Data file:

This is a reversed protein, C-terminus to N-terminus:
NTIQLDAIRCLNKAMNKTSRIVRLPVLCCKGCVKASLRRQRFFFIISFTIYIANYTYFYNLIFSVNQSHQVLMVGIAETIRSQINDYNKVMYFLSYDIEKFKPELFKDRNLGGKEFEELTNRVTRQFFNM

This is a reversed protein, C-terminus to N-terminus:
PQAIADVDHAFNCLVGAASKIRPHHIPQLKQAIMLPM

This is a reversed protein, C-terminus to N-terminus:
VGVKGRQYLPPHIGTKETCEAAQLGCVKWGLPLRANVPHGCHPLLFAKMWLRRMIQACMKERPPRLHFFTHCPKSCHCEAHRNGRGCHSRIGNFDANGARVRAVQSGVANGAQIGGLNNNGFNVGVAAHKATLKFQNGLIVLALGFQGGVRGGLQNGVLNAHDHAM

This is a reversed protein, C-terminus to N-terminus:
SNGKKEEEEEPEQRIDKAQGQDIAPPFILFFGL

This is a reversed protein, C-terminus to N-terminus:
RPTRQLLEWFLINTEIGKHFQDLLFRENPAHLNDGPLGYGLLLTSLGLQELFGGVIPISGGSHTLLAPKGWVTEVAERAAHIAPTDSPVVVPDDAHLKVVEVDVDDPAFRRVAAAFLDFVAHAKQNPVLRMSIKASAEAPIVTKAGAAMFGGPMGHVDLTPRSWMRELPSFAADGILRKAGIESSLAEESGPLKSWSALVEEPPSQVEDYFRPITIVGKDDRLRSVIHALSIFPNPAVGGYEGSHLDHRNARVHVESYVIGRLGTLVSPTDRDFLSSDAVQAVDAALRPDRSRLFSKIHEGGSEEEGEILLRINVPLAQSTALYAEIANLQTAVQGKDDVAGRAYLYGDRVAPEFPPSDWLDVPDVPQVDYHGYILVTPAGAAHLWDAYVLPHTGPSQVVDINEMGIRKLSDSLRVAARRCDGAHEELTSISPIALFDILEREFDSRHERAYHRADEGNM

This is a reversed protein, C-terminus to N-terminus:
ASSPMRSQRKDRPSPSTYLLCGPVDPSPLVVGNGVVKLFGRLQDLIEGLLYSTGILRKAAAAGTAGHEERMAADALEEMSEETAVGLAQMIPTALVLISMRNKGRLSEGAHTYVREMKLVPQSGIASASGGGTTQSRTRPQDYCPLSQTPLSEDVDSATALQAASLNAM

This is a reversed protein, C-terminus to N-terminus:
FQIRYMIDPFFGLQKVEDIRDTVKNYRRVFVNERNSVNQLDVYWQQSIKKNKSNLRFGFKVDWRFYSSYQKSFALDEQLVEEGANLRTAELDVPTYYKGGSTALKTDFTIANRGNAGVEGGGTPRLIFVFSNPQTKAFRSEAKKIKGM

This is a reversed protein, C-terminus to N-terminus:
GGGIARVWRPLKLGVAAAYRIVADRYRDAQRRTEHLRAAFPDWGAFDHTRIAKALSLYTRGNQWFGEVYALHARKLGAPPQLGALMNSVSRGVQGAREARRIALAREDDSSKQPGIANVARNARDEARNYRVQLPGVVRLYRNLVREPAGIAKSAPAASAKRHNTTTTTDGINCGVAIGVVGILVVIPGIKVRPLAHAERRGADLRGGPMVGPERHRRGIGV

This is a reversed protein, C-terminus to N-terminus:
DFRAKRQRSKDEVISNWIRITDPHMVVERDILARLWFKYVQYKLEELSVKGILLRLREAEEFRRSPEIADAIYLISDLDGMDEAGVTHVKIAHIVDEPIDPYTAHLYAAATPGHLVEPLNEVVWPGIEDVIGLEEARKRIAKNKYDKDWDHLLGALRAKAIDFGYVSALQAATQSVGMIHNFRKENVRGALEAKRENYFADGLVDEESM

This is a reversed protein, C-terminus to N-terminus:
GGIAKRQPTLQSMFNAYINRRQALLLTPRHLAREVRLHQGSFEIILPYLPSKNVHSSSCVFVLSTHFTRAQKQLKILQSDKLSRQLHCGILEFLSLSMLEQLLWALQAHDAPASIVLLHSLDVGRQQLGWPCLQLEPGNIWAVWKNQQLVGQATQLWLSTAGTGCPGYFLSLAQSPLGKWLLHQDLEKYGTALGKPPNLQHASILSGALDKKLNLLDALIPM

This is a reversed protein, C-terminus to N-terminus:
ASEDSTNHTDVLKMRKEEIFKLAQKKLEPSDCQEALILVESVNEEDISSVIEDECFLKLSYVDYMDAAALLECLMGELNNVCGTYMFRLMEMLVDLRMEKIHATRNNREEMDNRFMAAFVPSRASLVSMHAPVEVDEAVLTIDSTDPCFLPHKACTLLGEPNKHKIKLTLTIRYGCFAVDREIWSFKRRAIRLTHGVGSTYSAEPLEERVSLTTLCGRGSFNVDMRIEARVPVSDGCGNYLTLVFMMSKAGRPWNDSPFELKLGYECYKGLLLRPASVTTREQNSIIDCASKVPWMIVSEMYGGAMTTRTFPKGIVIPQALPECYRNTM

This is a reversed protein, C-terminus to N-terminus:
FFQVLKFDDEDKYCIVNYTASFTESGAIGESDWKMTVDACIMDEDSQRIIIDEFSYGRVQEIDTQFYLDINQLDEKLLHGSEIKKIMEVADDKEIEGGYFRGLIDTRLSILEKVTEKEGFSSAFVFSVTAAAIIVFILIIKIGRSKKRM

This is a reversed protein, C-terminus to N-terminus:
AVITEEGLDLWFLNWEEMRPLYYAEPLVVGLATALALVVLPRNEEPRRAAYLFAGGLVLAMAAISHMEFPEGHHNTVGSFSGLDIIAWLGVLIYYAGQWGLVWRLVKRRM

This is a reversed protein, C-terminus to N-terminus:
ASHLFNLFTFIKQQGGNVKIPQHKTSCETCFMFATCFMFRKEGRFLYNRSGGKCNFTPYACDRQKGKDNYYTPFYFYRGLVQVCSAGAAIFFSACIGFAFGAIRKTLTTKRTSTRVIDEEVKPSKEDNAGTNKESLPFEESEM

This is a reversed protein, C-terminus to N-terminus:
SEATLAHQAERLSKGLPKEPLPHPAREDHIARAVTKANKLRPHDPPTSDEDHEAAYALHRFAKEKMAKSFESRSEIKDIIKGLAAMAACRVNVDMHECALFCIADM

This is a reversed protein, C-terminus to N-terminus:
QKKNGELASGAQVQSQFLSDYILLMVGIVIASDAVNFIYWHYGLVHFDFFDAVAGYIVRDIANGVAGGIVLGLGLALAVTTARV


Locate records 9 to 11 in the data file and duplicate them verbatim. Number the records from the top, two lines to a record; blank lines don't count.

This is a reversed protein, C-terminus to N-terminus:
DFRAKRQRSKDEVISNWIRITDPHMVVERDILARLWFKYVQYKLEELSVKGILLRLREAEEFRRSPEIADAIYLISDLDGMDEAGVTHVKIAHIVDEPIDPYTAHLYAAATPGHLVEPLNEVVWPGIEDVIGLEEARKRIAKNKYDKDWDHLLGALRAKAIDFGYVSALQAATQSVGMIHNFRKENVRGALEAKRENYFADGLVDEESM

This is a reversed protein, C-terminus to N-terminus:
GGIAKRQPTLQSMFNAYINRRQALLLTPRHLAREVRLHQGSFEIILPYLPSKNVHSSSCVFVLSTHFTRAQKQLKILQSDKLSRQLHCGILEFLSLSMLEQLLWALQAHDAPASIVLLHSLDVGRQQLGWPCLQLEPGNIWAVWKNQQLVGQATQLWLSTAGTGCPGYFLSLAQSPLGKWLLHQDLEKYGTALGKPPNLQHASILSGALDKKLNLLDALIPM

This is a reversed protein, C-terminus to N-terminus:
ASEDSTNHTDVLKMRKEEIFKLAQKKLEPSDCQEALILVESVNEEDISSVIEDECFLKLSYVDYMDAAALLECLMGELNNVCGTYMFRLMEMLVDLRMEKIHATRNNREEMDNRFMAAFVPSRASLVSMHAPVEVDEAVLTIDSTDPCFLPHKACTLLGEPNKHKIKLTLTIRYGCFAVDREIWSFKRRAIRLTHGVGSTYSAEPLEERVSLTTLCGRGSFNVDMRIEARVPVSDGCGNYLTLVFMMSKAGRPWNDSPFELKLGYECYKGLLLRPASVTTREQNSIIDCASKVPWMIVSEMYGGAMTTRTFPKGIVIPQALPECYRNTM